Here’s the screenshot when we debug the code with the malicious input and look at the value of the toString version of the array.

Double quoted userInput, which means it will always be executed as an argument to ping.exe.

Of course, there are more than one control applied in ProcessBuilder, but this one is enough for us to understand.

While it’s impossible here to inject a command through the cmd.exe, it may still be possible to cause this code to behave malicious through the ping.exe. For example, a hacker can provide an input like “-n 1000” in order the command to run quite some time that is more than it should, causing perhaps a denial of service situation.

By the way -n argument for ping is the “Number of echo requests to send”. Here’s a simulation which obviously takes quite sometime to finish when provided with higher -n number.

C:\Users\CodeThreat>ping.exe -n 1000 with 32 bytes of data:
Reply from bytes=32 time<1ms TTL=128
Reply from bytes=32 time<1ms TTL=128
Reply from bytes=32 time<1ms TTL=128
Reply from bytes=32 time<1ms TTL=128
Reply from bytes=32 time<1ms TTL=128
Reply from bytes=32 time<1ms TTL=128
Reply from bytes=32 time<1ms TTL=128

As a side note, even if we pass some default hard coded arguments to ping.exe in the code, malicious user input may override those parameters and create risks. This is much like HTTP parameter pollution weakness.

Is ProcessBuilder a secure API, then?

Here’s food for thought. Is it possible for us to write an insecure code using ProcessBuilder? I’m always amazed how we developers can find ways to write insecure code using pretty decent APIs.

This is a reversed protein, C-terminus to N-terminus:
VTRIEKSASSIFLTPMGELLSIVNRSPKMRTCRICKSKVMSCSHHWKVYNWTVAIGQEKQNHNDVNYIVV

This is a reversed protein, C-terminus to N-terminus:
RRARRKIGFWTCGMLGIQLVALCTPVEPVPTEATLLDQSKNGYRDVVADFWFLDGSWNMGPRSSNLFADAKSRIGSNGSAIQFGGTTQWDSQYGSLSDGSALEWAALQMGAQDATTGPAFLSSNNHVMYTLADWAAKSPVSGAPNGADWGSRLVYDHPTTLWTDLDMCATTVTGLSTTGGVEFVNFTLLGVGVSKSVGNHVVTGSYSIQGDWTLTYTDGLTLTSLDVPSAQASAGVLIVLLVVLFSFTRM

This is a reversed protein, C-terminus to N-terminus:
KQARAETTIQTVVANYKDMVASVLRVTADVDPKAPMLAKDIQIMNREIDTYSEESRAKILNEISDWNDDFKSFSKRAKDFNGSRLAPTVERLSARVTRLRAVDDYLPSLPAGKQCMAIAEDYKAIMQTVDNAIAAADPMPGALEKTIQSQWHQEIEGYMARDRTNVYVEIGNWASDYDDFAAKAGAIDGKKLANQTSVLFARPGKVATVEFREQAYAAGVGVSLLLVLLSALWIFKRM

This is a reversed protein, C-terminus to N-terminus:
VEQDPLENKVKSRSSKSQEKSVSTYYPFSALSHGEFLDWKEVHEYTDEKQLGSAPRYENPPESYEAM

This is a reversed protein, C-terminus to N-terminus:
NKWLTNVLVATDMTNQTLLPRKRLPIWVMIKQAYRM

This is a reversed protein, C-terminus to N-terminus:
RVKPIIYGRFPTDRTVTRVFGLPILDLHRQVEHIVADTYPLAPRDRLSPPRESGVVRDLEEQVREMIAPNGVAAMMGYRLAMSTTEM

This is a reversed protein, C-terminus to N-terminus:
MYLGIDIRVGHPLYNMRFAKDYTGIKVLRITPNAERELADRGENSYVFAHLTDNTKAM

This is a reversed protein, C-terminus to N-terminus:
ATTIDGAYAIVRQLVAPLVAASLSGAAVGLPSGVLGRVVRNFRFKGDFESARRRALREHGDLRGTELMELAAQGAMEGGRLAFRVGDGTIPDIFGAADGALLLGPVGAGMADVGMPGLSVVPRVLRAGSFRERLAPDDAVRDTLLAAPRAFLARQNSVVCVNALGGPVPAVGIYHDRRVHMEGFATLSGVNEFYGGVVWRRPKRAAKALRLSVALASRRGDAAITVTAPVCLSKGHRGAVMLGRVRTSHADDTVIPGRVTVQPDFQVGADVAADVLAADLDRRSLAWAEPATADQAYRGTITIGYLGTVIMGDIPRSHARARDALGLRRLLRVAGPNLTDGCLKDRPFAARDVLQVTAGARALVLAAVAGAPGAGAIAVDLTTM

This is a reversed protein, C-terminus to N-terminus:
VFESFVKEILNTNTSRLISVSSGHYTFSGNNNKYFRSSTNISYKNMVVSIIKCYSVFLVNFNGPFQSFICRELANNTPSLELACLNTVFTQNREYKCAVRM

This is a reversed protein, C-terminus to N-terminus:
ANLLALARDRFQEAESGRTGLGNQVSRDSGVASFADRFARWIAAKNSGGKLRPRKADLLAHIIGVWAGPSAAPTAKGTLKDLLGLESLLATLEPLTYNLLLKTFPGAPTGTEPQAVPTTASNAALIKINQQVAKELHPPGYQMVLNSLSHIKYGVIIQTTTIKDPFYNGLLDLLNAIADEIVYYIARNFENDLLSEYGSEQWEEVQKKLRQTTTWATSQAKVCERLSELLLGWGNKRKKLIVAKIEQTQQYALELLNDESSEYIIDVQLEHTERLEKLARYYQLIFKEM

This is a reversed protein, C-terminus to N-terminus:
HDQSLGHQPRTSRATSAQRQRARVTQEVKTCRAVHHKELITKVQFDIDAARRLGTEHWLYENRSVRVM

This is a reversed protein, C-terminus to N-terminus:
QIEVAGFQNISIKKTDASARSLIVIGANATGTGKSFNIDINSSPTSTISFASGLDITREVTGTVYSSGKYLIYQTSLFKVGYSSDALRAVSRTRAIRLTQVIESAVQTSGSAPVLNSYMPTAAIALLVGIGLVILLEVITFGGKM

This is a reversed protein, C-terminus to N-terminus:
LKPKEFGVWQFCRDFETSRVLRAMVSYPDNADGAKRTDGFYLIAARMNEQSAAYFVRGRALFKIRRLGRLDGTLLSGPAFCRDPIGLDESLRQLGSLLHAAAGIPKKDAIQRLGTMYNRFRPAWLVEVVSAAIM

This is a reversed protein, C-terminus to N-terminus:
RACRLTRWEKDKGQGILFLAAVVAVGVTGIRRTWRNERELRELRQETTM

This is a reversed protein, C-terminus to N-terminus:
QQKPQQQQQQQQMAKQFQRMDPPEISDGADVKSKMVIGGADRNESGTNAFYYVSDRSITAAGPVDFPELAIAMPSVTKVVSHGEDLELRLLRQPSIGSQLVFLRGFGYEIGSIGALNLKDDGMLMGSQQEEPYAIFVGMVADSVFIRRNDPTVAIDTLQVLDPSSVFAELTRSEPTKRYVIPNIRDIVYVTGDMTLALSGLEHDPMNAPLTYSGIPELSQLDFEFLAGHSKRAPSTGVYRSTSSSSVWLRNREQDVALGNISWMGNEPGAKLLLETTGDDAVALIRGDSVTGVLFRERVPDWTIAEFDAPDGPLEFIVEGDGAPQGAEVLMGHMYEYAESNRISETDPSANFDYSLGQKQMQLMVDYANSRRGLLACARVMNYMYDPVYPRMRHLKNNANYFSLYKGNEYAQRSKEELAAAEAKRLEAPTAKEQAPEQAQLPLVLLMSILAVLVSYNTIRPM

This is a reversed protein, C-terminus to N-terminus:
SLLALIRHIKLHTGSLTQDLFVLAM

So, sure we can! Here it is;

String path = "C:\\Windows\\system32\\cmd.exe";pb = new ProcessBuilder(path, "/c", "ping.exe " + userInput);Process pingProcess = pb.start();

This time the Windows calculator works since the last array item becomes the whole command “ping.exe && calc.exe”. This will be double quoted by the Java source code shown above and the shell will interpret it just fine.

This is not the only way. Here’s another one, but this time not so obvious;

String path = "C:\\Windows\\system32\\cmd.exe";ProcessBuilder pb = new ProcessBuilder(path);
Process pingProcess = pb.start();

This last one is a killer. I’ll let you analyze why it’s insecure.

So, what to do with ProcessBuilder?

It’s wiser not using any shell support, cmd or sh or any other interpreter, when feeding the ProcessBuilder or Runtime.exec. However, as the commands that should be run gets more complex, we tend to choose the sophisticated shell and not write our own interpreter…

To this end, ProcessBuilder brings a more granular way of pulling this task off, however, still, as we can see from two examples we have given above, it’s easy to write vulnerable code. Ultimately, that means the responsibility of writing secure code is still on our shoulders. Check out this great SO answer to understand this dilemma.

What I’ll suggest in order to minimize the security risks here is using whitelisting as soon as we get the user input from outside of our trust boundary. I specifically did not use the word “Users” here, since the actor that sends this input might be a configuration file, a database row or even a response field of a B2B web service call…

By applying a whitelist we can easily validate an IP address and dodge all the fuzzy stuff I’ve gone through above!